Connect with us

Latest

House passes Equality Act

Published

on

[ad_1]

The final vote was 224-206. Three Republicans joined Democrats to vote on the bill. Reps John Katko, Tom Reed and Brian Fitzpatrick voted with Democrats on that vote, and they did so when legislation passed in the House also in 2019. When the bill passed the House Council in 2019, eight Republicans joined Democrats to pass legislation.

Proponents of the LGBTQ community argue that the legislation will help protect people from states where it is legal to discriminate against people and add that the law has long been expected.

The House passed first the Equality Act in 2019, but now its passage comes under democratic control with President Joe Biden in the White House and Senate Majority Leader Chuck Schumer announcing on Thursday that he already intends to bring this legislation to light.

“We are really excited to have the incredible support of President Biden and his commitment to making the Equality Act the law of the land,” Rep. David Cicilline, co-sponsor of the Equality Act, said on Thursday. “All Americans deserve respect and dignity and it is important that the Equality Act becomes law because it will ensure once and for all that LGBTQ Americans can live free from discrimination.”

But critics of the legislation include members of some religious communities, as well as those who oppose the participation of transgender women in women’s sports. Republicans point to a provision in the legislation that says a person cannot be denied access to a toilet, locker room or locker room based on their gender identity.

Some opponents reject the validity of trans identities and are concerned that transgender women and girls share private spaces with cisgender women and girls.

Transgender athletes in recent years have fought against legislation aimed at limiting their participation because of their gender identity. Many argue that these policies violate Title IX, the federal anti-discrimination law in accredited education with a level playing field for women in sports.

Republican Rep. Andy Biggs, who is the chairman of the House’s most conservative caucus, criticized the legislation, saying it would be a “devastating attack on humanity.”

“While it attacks religious freedom, freedom of expression and freedom of association, all the important rights recognized in the First Amendment, it does not stop there, but denies the biological facts that men and women are the two genders, ”he said Thursday. “The bill recklessly requires girls’ and women’s restrooms, lockers, gyms or any place a woman may seek privacy to cede that privacy to biological men. Women’s sports are already infiltrating.”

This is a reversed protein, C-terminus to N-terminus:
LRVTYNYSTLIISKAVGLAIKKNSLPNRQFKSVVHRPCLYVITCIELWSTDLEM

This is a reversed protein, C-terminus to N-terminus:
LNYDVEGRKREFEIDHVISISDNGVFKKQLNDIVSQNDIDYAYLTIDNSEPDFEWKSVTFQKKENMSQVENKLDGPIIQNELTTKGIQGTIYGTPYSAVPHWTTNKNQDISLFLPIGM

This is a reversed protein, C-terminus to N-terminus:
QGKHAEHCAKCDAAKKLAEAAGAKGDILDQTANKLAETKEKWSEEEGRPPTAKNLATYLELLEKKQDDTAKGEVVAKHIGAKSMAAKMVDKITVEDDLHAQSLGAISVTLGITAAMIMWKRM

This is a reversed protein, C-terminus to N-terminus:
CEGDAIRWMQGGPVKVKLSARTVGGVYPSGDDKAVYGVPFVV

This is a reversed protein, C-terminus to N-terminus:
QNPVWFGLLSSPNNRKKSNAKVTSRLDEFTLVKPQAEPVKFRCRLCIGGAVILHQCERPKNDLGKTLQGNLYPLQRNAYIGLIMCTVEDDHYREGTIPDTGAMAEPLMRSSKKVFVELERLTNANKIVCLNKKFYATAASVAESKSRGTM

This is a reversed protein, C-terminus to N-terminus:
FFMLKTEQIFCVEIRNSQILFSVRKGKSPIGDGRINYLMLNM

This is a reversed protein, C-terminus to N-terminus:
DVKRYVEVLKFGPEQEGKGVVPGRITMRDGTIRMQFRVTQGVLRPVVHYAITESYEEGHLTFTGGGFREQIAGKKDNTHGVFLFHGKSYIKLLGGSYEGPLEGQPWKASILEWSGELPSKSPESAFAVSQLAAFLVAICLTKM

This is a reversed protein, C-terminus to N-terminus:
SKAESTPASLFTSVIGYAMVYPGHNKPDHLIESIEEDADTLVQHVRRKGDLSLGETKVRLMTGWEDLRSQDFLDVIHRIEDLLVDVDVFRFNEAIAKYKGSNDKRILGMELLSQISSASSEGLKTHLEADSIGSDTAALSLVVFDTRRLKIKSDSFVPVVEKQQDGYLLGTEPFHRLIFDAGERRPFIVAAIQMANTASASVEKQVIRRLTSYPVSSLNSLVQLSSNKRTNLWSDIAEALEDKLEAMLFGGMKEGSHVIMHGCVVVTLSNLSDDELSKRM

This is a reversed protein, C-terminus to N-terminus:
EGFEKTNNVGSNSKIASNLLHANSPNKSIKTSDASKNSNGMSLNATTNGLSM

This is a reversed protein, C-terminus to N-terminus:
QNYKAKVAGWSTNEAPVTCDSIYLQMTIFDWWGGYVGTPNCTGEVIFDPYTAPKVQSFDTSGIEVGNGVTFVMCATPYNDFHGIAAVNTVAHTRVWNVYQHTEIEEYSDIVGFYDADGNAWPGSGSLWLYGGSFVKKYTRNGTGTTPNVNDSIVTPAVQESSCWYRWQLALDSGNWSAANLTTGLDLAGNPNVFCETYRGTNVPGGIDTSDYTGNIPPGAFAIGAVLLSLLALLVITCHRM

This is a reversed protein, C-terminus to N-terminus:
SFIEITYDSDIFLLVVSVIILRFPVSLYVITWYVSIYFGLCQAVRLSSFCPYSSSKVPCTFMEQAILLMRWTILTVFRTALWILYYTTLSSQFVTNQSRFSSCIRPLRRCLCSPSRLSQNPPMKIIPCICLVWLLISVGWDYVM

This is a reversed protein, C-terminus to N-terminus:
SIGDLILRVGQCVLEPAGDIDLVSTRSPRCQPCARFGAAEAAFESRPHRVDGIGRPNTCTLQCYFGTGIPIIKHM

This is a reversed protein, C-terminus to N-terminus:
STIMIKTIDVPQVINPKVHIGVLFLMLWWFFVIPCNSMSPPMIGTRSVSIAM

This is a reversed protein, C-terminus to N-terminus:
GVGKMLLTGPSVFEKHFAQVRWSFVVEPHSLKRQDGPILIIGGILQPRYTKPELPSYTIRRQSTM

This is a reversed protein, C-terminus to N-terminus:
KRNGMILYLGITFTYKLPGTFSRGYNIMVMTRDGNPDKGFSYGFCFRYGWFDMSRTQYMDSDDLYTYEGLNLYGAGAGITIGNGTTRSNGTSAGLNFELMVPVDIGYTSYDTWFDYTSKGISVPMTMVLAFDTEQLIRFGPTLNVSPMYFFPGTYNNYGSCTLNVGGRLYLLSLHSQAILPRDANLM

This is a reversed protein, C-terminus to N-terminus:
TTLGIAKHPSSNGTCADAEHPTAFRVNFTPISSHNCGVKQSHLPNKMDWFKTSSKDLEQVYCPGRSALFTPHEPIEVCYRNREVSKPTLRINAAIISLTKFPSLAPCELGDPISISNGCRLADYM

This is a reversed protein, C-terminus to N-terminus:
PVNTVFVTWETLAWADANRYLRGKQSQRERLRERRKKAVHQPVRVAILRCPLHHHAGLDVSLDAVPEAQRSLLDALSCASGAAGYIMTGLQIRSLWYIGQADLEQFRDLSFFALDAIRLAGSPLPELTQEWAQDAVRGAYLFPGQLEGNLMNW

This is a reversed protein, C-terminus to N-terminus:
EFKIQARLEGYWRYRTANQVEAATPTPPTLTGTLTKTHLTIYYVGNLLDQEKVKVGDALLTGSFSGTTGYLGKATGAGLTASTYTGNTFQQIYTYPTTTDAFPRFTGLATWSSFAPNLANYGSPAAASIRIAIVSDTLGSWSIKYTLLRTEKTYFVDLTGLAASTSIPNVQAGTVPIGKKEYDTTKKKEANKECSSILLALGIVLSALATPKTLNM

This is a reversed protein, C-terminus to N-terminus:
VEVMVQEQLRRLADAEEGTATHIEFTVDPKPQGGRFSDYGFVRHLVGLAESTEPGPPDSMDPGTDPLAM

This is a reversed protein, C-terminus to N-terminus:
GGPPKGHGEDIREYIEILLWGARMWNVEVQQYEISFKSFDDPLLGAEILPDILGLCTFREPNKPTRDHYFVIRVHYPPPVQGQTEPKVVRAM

House Minority Leader Kevin McCarthy said the Equality Act is just one part of the Biden administration’s “assault on freedom.”

“I mean if you look at Biden’s appointments for cabinet members, suing nuns and other people, this really seems like an attack on freedom of religion, girls’ sport and others, ”he said during his weekly press conference. “If you’re a member of Congress, I’m interested in how far they’ve come and how much they want to go.”

A Republican freshman who has received repeated incidents for her controversial comments, Rep. Marjorie Taylor Greene, has insisted on opposing the legislation, and even went so far as to post an anti-transgender poster directly outside her office. through the lobby of a legislator who has a transgender child.

Senate Majority Leader Chuck Schumer addressed some of the “despicable comments some Republicans made about trans people,” without calling them Thursday.

“His attacks on trans people in the transgender community are just bad. Media,” the New York Democrat said at a news conference before the House Equality Act passed. “And they show a total lack of understanding, a lack of empathy. They don’t represent our opinions and they don’t represent the opinions of most Americans. Their contemptuous comments only make my blood boil with rage. If not do “I don’t have a mask where you could see how your teeth are breaking.”

“I need to break my heart,” House Speaker Nancy Pelosi said about the legislation at her weekly press conference Thursday morning. “But the fact is, in fact, we had a sad event here even this morning demonstrating the need for us to have respect. Not even respect, but pride, pride of our LGBTQ community.”

CLARIFICATION: This story has been updated to more accurately describe some of the oppositions to the Equality Act.

CNN’s Ashley Killough contributed to this report.

.

[ad_2]